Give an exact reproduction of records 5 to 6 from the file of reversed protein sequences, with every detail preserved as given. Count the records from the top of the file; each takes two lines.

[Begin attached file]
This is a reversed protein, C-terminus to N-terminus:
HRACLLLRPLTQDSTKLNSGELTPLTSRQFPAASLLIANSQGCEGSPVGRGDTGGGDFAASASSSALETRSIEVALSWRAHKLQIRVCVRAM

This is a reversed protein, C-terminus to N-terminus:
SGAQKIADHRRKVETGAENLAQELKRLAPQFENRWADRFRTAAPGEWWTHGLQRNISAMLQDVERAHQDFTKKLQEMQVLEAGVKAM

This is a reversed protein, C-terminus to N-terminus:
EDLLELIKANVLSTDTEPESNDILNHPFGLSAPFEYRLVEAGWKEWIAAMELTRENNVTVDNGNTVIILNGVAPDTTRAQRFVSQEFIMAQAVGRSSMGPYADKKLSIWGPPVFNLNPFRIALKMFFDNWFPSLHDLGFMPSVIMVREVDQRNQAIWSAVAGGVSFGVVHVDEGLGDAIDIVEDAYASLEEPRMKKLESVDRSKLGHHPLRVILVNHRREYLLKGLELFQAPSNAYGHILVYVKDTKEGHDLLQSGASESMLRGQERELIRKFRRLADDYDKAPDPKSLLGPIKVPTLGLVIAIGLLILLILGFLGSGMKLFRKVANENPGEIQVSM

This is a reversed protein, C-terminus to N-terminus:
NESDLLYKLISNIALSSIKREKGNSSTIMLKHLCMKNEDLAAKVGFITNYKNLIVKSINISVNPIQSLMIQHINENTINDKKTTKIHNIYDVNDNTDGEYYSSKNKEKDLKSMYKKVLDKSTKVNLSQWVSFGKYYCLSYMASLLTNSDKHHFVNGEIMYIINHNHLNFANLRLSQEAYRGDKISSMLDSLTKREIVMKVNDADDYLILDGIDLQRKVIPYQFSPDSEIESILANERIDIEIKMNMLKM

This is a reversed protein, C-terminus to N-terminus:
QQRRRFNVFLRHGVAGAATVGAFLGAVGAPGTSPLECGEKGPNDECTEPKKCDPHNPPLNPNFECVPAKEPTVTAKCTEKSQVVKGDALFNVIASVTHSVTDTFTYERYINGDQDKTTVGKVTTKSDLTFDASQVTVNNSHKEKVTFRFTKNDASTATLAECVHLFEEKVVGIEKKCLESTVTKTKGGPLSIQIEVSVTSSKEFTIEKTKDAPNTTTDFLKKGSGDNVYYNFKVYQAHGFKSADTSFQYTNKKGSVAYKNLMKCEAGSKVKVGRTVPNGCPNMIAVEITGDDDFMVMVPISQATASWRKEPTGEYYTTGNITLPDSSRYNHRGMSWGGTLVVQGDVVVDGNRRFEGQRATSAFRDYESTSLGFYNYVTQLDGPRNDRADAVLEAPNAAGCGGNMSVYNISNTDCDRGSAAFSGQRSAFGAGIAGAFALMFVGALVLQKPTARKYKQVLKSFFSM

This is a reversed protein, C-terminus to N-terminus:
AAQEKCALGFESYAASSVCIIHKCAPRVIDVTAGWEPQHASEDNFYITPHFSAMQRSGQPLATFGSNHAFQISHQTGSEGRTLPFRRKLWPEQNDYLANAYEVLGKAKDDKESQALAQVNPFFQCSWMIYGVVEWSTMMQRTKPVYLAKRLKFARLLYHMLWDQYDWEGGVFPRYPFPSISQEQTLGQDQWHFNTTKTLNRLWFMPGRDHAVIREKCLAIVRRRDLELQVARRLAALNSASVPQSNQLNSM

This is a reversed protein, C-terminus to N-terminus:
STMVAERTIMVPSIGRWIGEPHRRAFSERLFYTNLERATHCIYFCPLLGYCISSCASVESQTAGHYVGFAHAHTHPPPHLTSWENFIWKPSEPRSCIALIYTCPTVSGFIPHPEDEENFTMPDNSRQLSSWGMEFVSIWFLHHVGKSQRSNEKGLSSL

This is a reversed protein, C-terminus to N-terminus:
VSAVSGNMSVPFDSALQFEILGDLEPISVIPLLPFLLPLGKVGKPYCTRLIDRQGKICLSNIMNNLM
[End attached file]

This is a reversed protein, C-terminus to N-terminus:
QQRRRFNVFLRHGVAGAATVGAFLGAVGAPGTSPLECGEKGPNDECTEPKKCDPHNPPLNPNFECVPAKEPTVTAKCTEKSQVVKGDALFNVIASVTHSVTDTFTYERYINGDQDKTTVGKVTTKSDLTFDASQVTVNNSHKEKVTFRFTKNDASTATLAECVHLFEEKVVGIEKKCLESTVTKTKGGPLSIQIEVSVTSSKEFTIEKTKDAPNTTTDFLKKGSGDNVYYNFKVYQAHGFKSADTSFQYTNKKGSVAYKNLMKCEAGSKVKVGRTVPNGCPNMIAVEITGDDDFMVMVPISQATASWRKEPTGEYYTTGNITLPDSSRYNHRGMSWGGTLVVQGDVVVDGNRRFEGQRATSAFRDYESTSLGFYNYVTQLDGPRNDRADAVLEAPNAAGCGGNMSVYNISNTDCDRGSAAFSGQRSAFGAGIAGAFALMFVGALVLQKPTARKYKQVLKSFFSM

This is a reversed protein, C-terminus to N-terminus:
AAQEKCALGFESYAASSVCIIHKCAPRVIDVTAGWEPQHASEDNFYITPHFSAMQRSGQPLATFGSNHAFQISHQTGSEGRTLPFRRKLWPEQNDYLANAYEVLGKAKDDKESQALAQVNPFFQCSWMIYGVVEWSTMMQRTKPVYLAKRLKFARLLYHMLWDQYDWEGGVFPRYPFPSISQEQTLGQDQWHFNTTKTLNRLWFMPGRDHAVIREKCLAIVRRRDLELQVARRLAALNSASVPQSNQLNSM